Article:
Leshan Giant Buddha bridge – One of China’s most beautiful bridges

The Haoshang bridge is part of the Mount Emei Scenic Area, a UNESCO World Heritage Site that includes the world’s largest Buddha. The elegant bridge links the Giant Buddha of Leshan to temples on a nearby island. Sichuan, China. The pedestrian bridge is a type of moon bridge.

Min Zhou, CC BY 2.0, via Wikimedia Commons
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Meghalaya: The Rainiest spot on Earth

Meghalaya meaning “abode of clouds” is a state in northeastern India. The state with the wettest areas in the southern Khasi Hills recording an average of 12,000 mm (470 in) of rain a year is the wettest place on earth. Meghalaya is mountainous, with stretches of valley, highland plateaus and many rivers. About 70 percent of the state is forested. The outdoor workers often wear water-proof suits made from bamboo and banana leaf.

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Dawki River – Madhumita Das, CC BY-SA 4.0, via Wikimedia Commons
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Photographer creates stunning optical illusion images using the sunset

Sulabh Lamba from India has captured a series of impressive photographs using the sunset The images, were taken in Goliaka, Haryana.

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Karijini National Park

Karijini National Park is centred in Western Australia. The park’s wildlife includes red kangaroos, rock-wallabies, geckos, goannas, bats, legless lizards and a large variety of birds and snakes, including pythons. The park is most notable for its many gorges containing slot canyons, waterfalls and water holes with visitors sometimes swimming in the cold pools of water.

Brian W. Schaller, FAL, via Wikimedia Commons – Joffre Gorge Falls
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The Hanging Lake

Hanging Lake in Colorado. Early tales of the discovery of the lake tell of a man searching for gold in the canyon. The man found a dead horse at the opening of a gulch (the possible origin of the name of Dead Horse Gulch). When he followed the gulch up through the steep hillside through the canyon he came around the back side of the lake. This is how he first saw the small bowl-like basin hanging onto the cliffs below.

Joshuahicks, CC BY-SA 3.0, via Wikimedia Commons
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Hall of Mosses

The Hall of Mosses is a loop trail through a portion of the Hoh National Rainforest, Washington. A lush, atmospheric forest of moss-covered trees and ferns.

2 Brandon Kuschel, CC BY 3.0, via Wikimedia Commons

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Fairy Pools on Isle of Skye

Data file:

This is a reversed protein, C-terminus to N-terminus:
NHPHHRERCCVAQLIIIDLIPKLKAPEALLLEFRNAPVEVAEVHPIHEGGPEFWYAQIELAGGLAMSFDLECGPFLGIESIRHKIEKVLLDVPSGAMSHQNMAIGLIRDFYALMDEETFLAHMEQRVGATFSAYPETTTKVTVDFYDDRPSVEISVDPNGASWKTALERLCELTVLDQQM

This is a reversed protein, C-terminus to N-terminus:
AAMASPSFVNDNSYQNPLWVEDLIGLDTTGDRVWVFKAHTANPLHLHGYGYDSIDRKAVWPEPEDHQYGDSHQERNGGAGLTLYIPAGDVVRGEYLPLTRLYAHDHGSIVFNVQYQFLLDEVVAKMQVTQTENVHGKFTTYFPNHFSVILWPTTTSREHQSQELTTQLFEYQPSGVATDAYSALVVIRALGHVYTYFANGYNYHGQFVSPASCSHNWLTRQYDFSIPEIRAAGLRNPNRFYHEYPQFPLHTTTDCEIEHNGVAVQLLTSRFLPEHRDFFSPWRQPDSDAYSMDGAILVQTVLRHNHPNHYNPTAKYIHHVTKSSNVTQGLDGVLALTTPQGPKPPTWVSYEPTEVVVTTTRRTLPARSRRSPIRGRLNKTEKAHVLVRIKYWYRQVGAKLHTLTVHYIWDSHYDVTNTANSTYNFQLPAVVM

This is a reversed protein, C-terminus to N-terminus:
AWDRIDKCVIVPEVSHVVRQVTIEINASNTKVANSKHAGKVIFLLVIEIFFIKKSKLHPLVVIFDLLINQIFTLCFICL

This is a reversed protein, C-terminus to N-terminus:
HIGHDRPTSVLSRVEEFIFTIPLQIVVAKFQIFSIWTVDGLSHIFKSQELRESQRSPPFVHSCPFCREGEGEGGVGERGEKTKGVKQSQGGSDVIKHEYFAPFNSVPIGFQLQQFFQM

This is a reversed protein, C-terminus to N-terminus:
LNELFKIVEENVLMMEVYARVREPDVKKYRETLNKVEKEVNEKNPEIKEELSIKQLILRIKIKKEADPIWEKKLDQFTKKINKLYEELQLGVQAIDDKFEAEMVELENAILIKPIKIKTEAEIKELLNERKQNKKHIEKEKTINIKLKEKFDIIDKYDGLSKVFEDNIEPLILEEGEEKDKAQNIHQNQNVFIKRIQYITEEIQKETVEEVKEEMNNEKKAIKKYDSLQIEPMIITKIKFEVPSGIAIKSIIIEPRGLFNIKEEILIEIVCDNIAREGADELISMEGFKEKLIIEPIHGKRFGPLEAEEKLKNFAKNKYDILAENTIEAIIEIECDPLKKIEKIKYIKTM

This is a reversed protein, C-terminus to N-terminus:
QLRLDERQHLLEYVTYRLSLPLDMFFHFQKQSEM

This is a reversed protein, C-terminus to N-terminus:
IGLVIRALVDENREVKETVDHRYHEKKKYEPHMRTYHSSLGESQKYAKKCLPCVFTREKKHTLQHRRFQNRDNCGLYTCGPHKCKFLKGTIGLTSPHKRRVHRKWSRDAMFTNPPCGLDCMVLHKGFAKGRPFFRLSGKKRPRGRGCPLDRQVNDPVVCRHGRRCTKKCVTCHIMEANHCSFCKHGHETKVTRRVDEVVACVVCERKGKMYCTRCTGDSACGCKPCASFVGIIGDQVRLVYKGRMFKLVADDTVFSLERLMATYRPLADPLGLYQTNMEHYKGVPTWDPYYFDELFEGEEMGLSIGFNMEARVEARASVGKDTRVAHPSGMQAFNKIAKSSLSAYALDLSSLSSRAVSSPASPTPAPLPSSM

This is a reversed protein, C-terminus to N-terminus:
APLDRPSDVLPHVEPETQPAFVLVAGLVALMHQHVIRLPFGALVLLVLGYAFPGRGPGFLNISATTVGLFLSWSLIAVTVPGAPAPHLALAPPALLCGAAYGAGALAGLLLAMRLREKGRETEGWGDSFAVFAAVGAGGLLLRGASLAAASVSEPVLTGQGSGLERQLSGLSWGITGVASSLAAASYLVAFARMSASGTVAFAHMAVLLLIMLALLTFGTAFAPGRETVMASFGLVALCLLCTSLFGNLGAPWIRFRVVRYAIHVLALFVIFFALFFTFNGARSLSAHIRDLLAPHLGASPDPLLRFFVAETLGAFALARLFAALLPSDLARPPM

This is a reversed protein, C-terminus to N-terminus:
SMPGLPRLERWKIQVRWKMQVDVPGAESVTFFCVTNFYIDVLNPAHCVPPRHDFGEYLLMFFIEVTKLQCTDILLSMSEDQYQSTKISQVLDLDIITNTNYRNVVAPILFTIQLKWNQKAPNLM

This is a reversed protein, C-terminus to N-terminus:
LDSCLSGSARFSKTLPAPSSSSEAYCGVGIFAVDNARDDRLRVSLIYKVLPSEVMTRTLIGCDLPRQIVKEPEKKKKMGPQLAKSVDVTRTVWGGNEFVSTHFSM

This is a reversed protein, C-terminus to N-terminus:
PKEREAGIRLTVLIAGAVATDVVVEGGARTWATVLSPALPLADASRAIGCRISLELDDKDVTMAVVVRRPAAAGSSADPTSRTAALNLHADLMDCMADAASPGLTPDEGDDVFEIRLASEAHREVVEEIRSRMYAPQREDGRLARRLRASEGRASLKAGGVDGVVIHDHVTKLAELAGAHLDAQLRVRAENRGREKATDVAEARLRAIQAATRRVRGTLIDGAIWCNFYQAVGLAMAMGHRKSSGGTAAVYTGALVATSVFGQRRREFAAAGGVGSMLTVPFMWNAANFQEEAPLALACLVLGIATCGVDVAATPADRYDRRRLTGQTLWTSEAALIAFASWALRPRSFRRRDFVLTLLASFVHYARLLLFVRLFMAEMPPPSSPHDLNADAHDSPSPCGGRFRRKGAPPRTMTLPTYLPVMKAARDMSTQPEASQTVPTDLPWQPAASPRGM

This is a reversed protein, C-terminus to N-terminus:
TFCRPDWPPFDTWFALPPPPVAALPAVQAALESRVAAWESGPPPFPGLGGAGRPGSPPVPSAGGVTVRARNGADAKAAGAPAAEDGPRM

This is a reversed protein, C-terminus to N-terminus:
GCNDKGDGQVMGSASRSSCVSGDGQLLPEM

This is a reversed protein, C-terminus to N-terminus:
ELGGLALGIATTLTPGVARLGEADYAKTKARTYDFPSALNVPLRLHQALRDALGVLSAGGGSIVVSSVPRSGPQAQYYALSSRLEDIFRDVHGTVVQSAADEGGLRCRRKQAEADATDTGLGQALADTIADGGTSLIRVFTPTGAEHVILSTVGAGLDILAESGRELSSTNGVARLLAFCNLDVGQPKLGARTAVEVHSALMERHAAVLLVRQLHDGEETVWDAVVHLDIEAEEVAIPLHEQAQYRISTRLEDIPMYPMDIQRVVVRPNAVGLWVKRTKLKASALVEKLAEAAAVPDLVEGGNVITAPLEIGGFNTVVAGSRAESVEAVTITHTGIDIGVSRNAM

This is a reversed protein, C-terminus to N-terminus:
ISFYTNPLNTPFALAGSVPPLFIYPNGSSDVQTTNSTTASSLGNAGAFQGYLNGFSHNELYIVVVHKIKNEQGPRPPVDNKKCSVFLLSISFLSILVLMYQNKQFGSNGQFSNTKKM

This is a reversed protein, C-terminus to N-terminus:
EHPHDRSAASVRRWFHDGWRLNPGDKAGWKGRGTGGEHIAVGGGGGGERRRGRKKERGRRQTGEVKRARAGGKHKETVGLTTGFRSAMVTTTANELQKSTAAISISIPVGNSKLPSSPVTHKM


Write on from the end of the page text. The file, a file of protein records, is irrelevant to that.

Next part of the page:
Located at the foot of the Cuillin Mountains, the Fairy Pools are a natural waterfall phenomenon in Glen Brittle on the Isle of Skye. The pools are a vivid aqua blue and are a popular place for wild swimmers who brave the frigid waters.
The habitat of the Fairy Pools hosts a variety of animals and a large number of birds. The physical landscape is predominately rocky, with some boggy areas here and there. The water in the area is typically cold, as the pools are fed by mountain streams. The pools look as though they were pulled from the imagination of J.R.R. Tolkien.

Wojtek Szkutnik, CC BY 3.0, via Wikimedia Commons

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Colorful swirling patterns in Russia’s sylvinite mines

Colorful swirling patterns in Russia’s Uralkali sylvinite mines. Layers of carnallite — a mineral used in fertilizers — band the tunnel walls, producing these vibrant masterpieces. The breathtaking motifs only came to light after photographer Viktor Lyagushkin decided to share his images.
Viktor said: “If you ask me about my strongest impression, my mind was blown with the fact that the miners created this wonderful underground realm and they did not know that.
“Of course, their main task was to win the ore, and it turned out they created the most beautiful place of work and had no idea they did that.”

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Banaue Rice Terraces – The “Eighth Wonder of the World”

The Banaue Rice Terraces are terraces that were carved into the mountains of Banaue, Ifugao, in the Philippines, by the ancestors of the indigenous people. The terraces are often called the “Eighth Wonder of the World”. It is commonly thought that the terraces were built with minimal equipment, largely by hand. The terraces are located approximately 1,500 meters (4,900 feet) above sea level. These are fed by an ancient irrigation system from the rainforests above the terraces. It is said that if the steps were put end to end, it would encircle half of the globe. The building of the rice terraces entails constructing retaining walls with stones and rammed earth which are designed to draw water from a main irrigation canal above the terrace clusters. The rice terraces have helped to create a landscape of great beauty that expresses the harmony between the people and the environment.
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Cabajar, CC BY-SA 3.0, via Wikimedia Commons

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